Acid has burned the shape of a trident into the cement floor. A white etching on the gray warehouse floor. One leaky pallet of Coca-Cola products waiting for disposal. The smell is rancid. Gnats circle. As I am standing on the receiving dock at the Sam’s Club where I work, it occurs to me that Coke products pretty much connect us all. Just like linking anyone in Hollywood to Kevin Bacon, I never need more than six degrees to link myself to Coke. Follow the paths—they all lead to Coke. Coke is everywhere. It is related to everything, especially in the South, definitely in Atlanta, and, truly, all over the world. After all, Coke is the most widely distributed product on the planet.
I’m a Southern girl, born in the City of Coke: Atlanta. If Coke were a person, could I exist without being in a relationship with it? Coke, as it just so happens, is the thread that connects so many parts of my life—and I rarely drink it. I live in the middle of Cokedom. Coke is like religion here; people here assume that if you order a “soda,” you want a Coke.
Asa Candler founded The Coca-Cola Company. He purchased the formula for Coke from its inventor, John Pemberton, for $550. Discovered accidentally in 1886, it was originally promoted as a product to “relieve exhaustion.” Aggressive marketing was the basis of the product’s success, and Candler invested in banks, churches, hospitals, commercial buildings, and universities. Parks are named after him. A true Atlanta legend.
Any trip to downtown Atlanta via I-75 should include a stop at The Varsity, the original location of the world’s largest outlet for single-serve Coca-Cola. Word is, The Varsity sells more single servings of Coca-Cola than any other standalone restaurant in the world. The Varsity is an icon. Loud. You can smell the grease on your clothes hours after you have finished your meal. Visitors always want to have a meal at The Varsity when they are here. Family members feel hurt when you go without them. Approach the counter. Be ready. “Whatta ya have?” Two naked steaks, an order of fries, and a Diet Coke.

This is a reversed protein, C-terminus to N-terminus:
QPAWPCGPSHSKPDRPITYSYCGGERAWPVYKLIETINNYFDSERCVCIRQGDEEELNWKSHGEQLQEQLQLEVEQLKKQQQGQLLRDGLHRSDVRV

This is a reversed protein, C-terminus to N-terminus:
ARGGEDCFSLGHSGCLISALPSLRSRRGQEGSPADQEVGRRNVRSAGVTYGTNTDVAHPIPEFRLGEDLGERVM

Just a few blocks from The Varsity is the home office of my husband’s employer, New South Construction. New South is an Atlanta-based company that was started in 1990 by Doug Davidson. Doug’s first client was Delta. His second was Coca-Cola. Twenty-five years and counting for the two companies. I’m sure some fraction of our household income can be traced back to a Coke project done by New South.
Coke is also connected to my degree program, Reinhardt University’s Masters of Fine Arts in Creative Writing, home of the James Dickey Review. James Dickey was a poet and a novelist. Before he was a poet, and before Deliverance, he was an advertising executive. James Dickey wrote jingles for The Coca-Cola Company.
The Samuel C. Dobbs building at Reinhardt University was named after a Coke executive. Samuel Candler Dobbs, Asa Candler’s cousin, was the President and Chairman of The Coca-Cola Company from 1919-1922. He donated money to the school for the building. Before that, soft drinks weren’t allowed on campus. After that, they were.
A recent addition to the Dobbs building was also funded by donors. The Woodruff Foundation, which honors Coca-Cola President Robert Winship Woodruff, donated $1.5 million. Reinhardt University recently hosted poetry and prose readings in the Dobbs building-—the building that Coke built. Someone read a poem by James Dickey.